Chemomechanical Polymers as Sensors and Actuators for Biological and Medicinal Applications.

Schneider HJ, Kato K, Strongin RM - Sensors (Basel) (2007)

Expansion of hydrogels by uptake of guest molecules G and of water for solvation.
© Copyright Policy
Related In: Results  -  Collection

Show All Figures
getmorefigures.php?uid=PMC3814870&req=5

f15-sensors-07-01578: Expansion of hydrogels by uptake of guest molecules G and of water for solvation.
Mentions: Sensors are increasingly being used for monitoring changes in environmental conditions in a fully automated manner. This includes detecting the levels of chemical compounds in living systems. In most applications, a sensing unit is only one component of an operating system which responds to the sensor signal by a predetermined action, e.g. by correcting the pH of a medium by adding neutralizing agents. A unique feature of chemomechanical polymers is that they function simultaneously as both sensors and actuators. These intelligent materials can be designed to respond to changes in external conditions via macroscopic or microscopic motions, which may then be used to control electric circuits or to open or close, e.g., vessels for the release or uptake of different agents. The major advantage in comparison to traditional control systems is that chemomechanical polymers can operate without any additional devices such as transducers or transmitters, and without any external power supply. These new materials can be fabricated in a variety of ways, down to the micro- or nano scale, or as thin films, to afford the added advantages of enhanced sensitivity and speed of response. The field is expected to expand considerably after chemists have, in the framework of supramolecular chemistry, developed the principles of molecular recognition, which, until now have been studied mainly in solution [1]. Smart materials, into which suitable recognition sites are incorporated, hold much promise for a manifold of applications [2], including drug delivery [3], detoxification, control of biological functions in the body, artificial muscles [4], etc. Scheme 1 illustrates the mechanisms involved in expansion of hydrogels by the uptake of guest molecules G which bind non-covalently to acceptor sites A,B,C, etc., on the polymer backbone.

Bottom Line: Two different effector molecules can induce motions as functions of their concentration, thus representing a logical AND gate.Another principle relies on the fast formation of covalent bonds between an effector and the chemomechanical polymer.The speed of the responses can significantly increase by increasing the surface to volume ratio of the polymer particles.

View Article: PubMed Central - PubMed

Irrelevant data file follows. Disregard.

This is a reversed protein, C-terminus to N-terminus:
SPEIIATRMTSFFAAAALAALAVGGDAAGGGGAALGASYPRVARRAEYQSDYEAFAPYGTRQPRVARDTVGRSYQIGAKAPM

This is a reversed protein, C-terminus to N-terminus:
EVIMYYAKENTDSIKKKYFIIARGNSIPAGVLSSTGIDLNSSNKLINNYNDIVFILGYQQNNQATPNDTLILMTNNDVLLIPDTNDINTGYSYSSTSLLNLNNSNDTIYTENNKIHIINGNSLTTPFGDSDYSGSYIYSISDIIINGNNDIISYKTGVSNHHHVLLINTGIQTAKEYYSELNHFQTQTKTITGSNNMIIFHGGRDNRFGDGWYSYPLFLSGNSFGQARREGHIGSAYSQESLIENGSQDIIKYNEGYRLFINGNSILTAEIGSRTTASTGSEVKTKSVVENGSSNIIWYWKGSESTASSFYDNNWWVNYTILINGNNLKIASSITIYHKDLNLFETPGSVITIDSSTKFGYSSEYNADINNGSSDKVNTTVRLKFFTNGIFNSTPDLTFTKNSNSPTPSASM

Affiliation: FR Organische Chemie der Universität des Saarlandes, D-66041 Saarbrücken, Germany.

ABSTRACT
Changes in the chemical environment can trigger large motions in chemomechanical polymers. The unique feature of such intelligent materials, mostly in the form of hydrogels, is therefore, that they serve as sensors and actuators at the same time, and do not require any measuring devices, transducers or power supplies. Until recently the most often used of these materials responded to changes in pH. Chemists are now increasingly using supramolecular recognition sites in materials, which are covalently bound to the polymer backbone. This allows one to use a nearly unlimited variety of guest (or effector) compounds in the environment for a selective response by automatically triggered size changes. This is illustrated with non-covalent interactions of effectors comprising of metal ions, isomeric organic compounds, including enantiomers, nucleotides, aminoacids, and peptides. Two different effector molecules can induce motions as functions of their concentration, thus representing a logical AND gate. This concept is particularly fruitful with effector compounds such as peptides, which only trigger size changes if, e.g. copper ions are present in the surroundings. Another principle relies on the fast formation of covalent bonds between an effector and the chemomechanical polymer. The most promising application is the selective interaction of covalently fixed boronic acid residues with glucose, which renders itself not only for sensing, but eventually also for delivery of drugs such as insulin. The speed of the responses can significantly increase by increasing the surface to volume ratio of the polymer particles. Of particular interest is the sensitivity increase which can be reached by downsizing the particle volume.

No MeSH data available.